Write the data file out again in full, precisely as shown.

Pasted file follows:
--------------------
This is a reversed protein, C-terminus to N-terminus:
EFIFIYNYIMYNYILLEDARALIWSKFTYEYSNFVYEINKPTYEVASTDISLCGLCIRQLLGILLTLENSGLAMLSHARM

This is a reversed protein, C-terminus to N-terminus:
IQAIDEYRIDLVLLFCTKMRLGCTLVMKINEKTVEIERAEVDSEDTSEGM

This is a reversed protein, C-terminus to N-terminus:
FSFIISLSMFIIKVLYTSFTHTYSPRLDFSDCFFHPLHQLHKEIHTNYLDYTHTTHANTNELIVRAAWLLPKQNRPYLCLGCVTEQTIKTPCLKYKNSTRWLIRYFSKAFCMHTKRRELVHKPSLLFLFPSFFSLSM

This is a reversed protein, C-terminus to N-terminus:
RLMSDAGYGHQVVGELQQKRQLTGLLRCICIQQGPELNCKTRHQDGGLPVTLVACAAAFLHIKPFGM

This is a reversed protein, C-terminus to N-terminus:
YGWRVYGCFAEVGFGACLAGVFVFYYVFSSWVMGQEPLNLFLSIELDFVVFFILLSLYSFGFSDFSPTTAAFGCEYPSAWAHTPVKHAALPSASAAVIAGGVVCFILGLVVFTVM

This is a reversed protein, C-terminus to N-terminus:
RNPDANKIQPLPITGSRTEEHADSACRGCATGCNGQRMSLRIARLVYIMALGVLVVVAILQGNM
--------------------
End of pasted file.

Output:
This is a reversed protein, C-terminus to N-terminus:
EFIFIYNYIMYNYILLEDARALIWSKFTYEYSNFVYEINKPTYEVASTDISLCGLCIRQLLGILLTLENSGLAMLSHARM

This is a reversed protein, C-terminus to N-terminus:
IQAIDEYRIDLVLLFCTKMRLGCTLVMKINEKTVEIERAEVDSEDTSEGM

This is a reversed protein, C-terminus to N-terminus:
FSFIISLSMFIIKVLYTSFTHTYSPRLDFSDCFFHPLHQLHKEIHTNYLDYTHTTHANTNELIVRAAWLLPKQNRPYLCLGCVTEQTIKTPCLKYKNSTRWLIRYFSKAFCMHTKRRELVHKPSLLFLFPSFFSLSM

This is a reversed protein, C-terminus to N-terminus:
RLMSDAGYGHQVVGELQQKRQLTGLLRCICIQQGPELNCKTRHQDGGLPVTLVACAAAFLHIKPFGM

This is a reversed protein, C-terminus to N-terminus:
YGWRVYGCFAEVGFGACLAGVFVFYYVFSSWVMGQEPLNLFLSIELDFVVFFILLSLYSFGFSDFSPTTAAFGCEYPSAWAHTPVKHAALPSASAAVIAGGVVCFILGLVVFTVM

This is a reversed protein, C-terminus to N-terminus:
RNPDANKIQPLPITGSRTEEHADSACRGCATGCNGQRMSLRIARLVYIMALGVLVVVAILQGNM